This week, magazine marketing agency Magnetic’s CEO Sue Todd speaks to us about their newly-launched ‘Pay Attention’ campaign, aiming to highlight the importance of quality attention to advertisers. She also talks about some of the educational issues around media buyers, the importance of evidence and research, and why she believes magazine media is undervalued.
On this week’s episode of Media Voices, PinkNews’ Head of Platforms Ellen Stewart tells us why Snapchat is a priority for the world’s largest LGBTQ+ publisher, why video is a solid investment for a site with a highly engaged audience, and why it pays to be as much a resource as a news source.
On this week’s episode of Media Voices, the team brave Snowmageddon to interview Digiday editor-in-chief Brian Morrissey, about publishing economics and sustainability, how B2B is cool, and the value of being really honest about change.
On this week’s episode of Media Voices, the founder of Film Stories magazine Simon Brew talks the dos and don’ts of a crowdfunding campaign, the potential of independent magazines, and the importance of giving new voices a chance to be heard.
This week, Immediate Media’s Product Director Laura Jenner talks to us about drawing together the needs of different teams across a publishing business, how the roles and responsibilities of a product manager evolve in such a rapidly changing industry, and why the relationship between product and editorial is so important. She also shares her one piece of advice for other product managers in publishing.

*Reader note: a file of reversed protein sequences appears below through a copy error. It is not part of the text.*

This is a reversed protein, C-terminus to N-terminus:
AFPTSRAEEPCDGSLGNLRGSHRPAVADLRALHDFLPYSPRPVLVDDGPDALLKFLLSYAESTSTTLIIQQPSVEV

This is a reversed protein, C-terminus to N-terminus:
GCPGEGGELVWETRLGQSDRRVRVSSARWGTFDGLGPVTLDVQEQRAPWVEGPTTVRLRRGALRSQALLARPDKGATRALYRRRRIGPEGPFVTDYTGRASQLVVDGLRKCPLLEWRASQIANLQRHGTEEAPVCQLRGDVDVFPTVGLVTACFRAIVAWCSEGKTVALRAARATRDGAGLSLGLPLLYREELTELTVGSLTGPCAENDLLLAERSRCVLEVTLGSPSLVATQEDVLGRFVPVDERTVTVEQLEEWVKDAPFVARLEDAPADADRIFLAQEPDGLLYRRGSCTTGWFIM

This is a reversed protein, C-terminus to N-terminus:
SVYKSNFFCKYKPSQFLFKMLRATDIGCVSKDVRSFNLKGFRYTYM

In this episode Chris and Esther are joined by Damian Radcliffe, Carolyn S. Chambers Professor in Journalism at the University of Oregon, to discuss what lessons from 2018 they want to see applied in the new year. The discussion takes in print, digital, memberships, audio, KFC, Japan, cat gifs, vegan sausage rolls, and much more.
This week, Richard Reeves, the Managing Director of the UK’s Association of Online Publishers (AOP) talks to us about the progress on their Ad Quality Charter, what the lack of barrier to entry to publishing online means for premium online publishers, and how Facebook and Google engage with the association’s member publishers. He also explains what he made of Jonah Peretti’s suggestion for a mega-merger of online publishers.
This week, Victoria Turk, Senior Editor at WIRED UK talks to us about all the work they’re doing on their brand extensions, from their flagship WIRED Live event to the WIRED World Special 2019 and their weekly podcast. She also discusses what they do to stand out in a crowded market, how the print and digital teams have evolved, and the many skills you now need to get ahead in journalism.
This week we hear from Jeff Kofman, founder and CEO of Trint, about the dark abyss of transcription, whether Google and Facebook are serious about funding journalism, and the good, the bad, and the ugly of social media.
This week we hear from Popbitch co-founder Camilla Wright about the origins of the influential celebrity gossip site, whether celebs ever try to plant stories about themselves, and the romanticism of clandestine meetings in dark pubs.
This week we hear from Rafat Ali, co-founder and CEO of boutique travel publisher Skift. We spoke about what connects the dots between paid content, travel, dining and wellness, his belief in trendlines not headlines, his long-term aspirations for Skift vs short-term VC plays, and why he wants to be useless to his business.